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Mysore Kopniah Sivananjiah and ors. Vs. K. Sithay Goudar and anr. - Court Judgment

LegalCrystal Citation
SubjectProperty
CourtChennai
Decided On
Reported inAIR1921Mad627; (1921)41MLJ490
AppellantMysore Kopniah Sivananjiah and ors.
RespondentK. Sithay Goudar and anr.
Cases ReferredKandapa Rajam Naidu v. Devarakhonda Surya Narayana
Excerpt:
- - 4. the learned subordinate judge was in my opinion perfectly right in holding that the property in 56 a-3 and h 58-3 did not pass at the sale to the purchaser of h......the sale certificate the appurtenances to the premises at manjanacorai were neither advertised for sale nor sold.6. the subordinate judge held that the two disputed plots were accessions to plot h. 61 and that they should, be deemed to have been sold in consequence of the provisions of section 70 of the transfer of property act. sections 63 and 70 of the transfer of property act must be read together. they involve the prin-ple of roman law that accessions go with the principal and apply it to mortgaged property. the illustrations to section 70 give instances of increase by alluvium and of building on the soil of another. under section 63 accession to mortgaged property must be received during the continuance of the mortgage for the application of this principle and under section 70 it.....
Judgment:

Spencer, J.

1. At a Court sale upon a mortgage decree the 1st respondent purchased inter alia a plot of land measuring 7 cents in extent denoted by the Survey Number H (61) situated in Manianacorai 'together with the buildings and erections thereon and the fixtures thereon and together with all the bluegum trees and other trees thereon.'

2. The judgment-debtor's house stands on H. 61 and this passed to 1st respondent by the sale. In front of the house there are two plots which were not sold at the court sale. One is 56 A-3 on which the verandah and two projecting wings of the judgment debtor's house have been built, and the other is H 58-3 which serves as an approach to the house from the public road.

3. When the purchaser fist respondent took delivery of the house, he was obstructed by the judgment-debtors (who are appellants in the High Court from obtaining possession of the two other plots. So he successfully took proceedings under Order 21, Rule 97 in the Subordinate Judge's Court, Ootacamund, to remove the obstruction. As the obstructors were the judgment debtors, Section 47, Civil Procedure Code, applies and they have appealed under Section 96 from the Subordinate Judge's order.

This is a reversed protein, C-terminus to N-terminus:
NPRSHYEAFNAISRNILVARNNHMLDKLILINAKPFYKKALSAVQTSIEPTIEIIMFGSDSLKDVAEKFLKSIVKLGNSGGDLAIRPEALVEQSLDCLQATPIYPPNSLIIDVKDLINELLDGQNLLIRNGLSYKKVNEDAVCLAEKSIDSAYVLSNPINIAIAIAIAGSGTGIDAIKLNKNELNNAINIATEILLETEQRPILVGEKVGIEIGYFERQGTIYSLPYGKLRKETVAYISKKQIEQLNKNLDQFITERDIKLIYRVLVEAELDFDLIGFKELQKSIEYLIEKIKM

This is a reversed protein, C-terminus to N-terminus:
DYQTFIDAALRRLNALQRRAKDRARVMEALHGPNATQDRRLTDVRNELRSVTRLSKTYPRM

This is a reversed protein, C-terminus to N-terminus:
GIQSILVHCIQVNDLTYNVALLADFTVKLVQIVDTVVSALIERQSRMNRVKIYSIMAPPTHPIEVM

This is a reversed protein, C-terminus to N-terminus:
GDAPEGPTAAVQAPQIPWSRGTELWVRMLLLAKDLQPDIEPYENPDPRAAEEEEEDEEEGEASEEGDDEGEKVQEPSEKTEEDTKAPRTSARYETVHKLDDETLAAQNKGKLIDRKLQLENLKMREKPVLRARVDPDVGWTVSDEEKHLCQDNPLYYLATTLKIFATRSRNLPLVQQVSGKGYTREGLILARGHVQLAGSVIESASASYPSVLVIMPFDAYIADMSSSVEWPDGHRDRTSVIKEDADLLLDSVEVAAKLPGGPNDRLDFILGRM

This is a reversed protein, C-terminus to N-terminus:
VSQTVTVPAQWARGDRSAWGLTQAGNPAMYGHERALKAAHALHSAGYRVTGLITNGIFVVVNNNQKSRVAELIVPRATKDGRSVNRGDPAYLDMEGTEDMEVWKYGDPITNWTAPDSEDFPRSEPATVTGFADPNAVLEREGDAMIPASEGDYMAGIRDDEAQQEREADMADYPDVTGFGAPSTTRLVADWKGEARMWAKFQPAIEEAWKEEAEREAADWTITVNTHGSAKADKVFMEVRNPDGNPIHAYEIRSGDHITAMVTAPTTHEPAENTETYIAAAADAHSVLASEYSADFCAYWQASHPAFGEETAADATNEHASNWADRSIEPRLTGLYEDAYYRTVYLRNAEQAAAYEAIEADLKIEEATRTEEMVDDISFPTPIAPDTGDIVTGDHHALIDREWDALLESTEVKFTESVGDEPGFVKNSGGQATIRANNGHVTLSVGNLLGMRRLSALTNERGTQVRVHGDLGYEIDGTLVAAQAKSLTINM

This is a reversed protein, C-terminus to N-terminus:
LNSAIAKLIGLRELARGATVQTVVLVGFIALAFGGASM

4. The learned Subordinate Judge was in my opinion perfectly right in holding that the property in 56 A-3 and H 58-3 did not pass at the sale to the purchaser of H. 61.

5. It is immaterial to consider whether these plots would have passed as ' appurtenances to the premises' if the words 'firstly and secondly, described' which qualified the word 'appurtenances' in the mortgage deed had not been omitted (probably through the carlessness of some clerk in. the Sub Court,) from the decree and the sale proclamation, because there can be no doubt that according to the sale proclamation and the sale certificate the appurtenances to the premises at Manjanacorai were neither advertised for sale nor sold.

6. The Subordinate Judge held that the two disputed plots were accessions to plot H. 61 and that they should, be deemed to have been sold in consequence of the provisions of Section 70 of the Transfer of Property Act. Sections 63 and 70 of the Transfer of Property Act must be read together. They involve the prin-ple of Roman Law that accessions go with the principal and apply it to mortgaged property. The illustrations to Section 70 give instances of increase by alluvium and of building on the soil of another. Under Section 63 accession to mortgaged property must be received during the continuance of the mortgage for the application of this principle and under Section 70 it must be the same. Although the words of that section only make it necessary that the accession should be after the date of the mortgage, it must also be understood that it is before the mortgage becomes extinguished.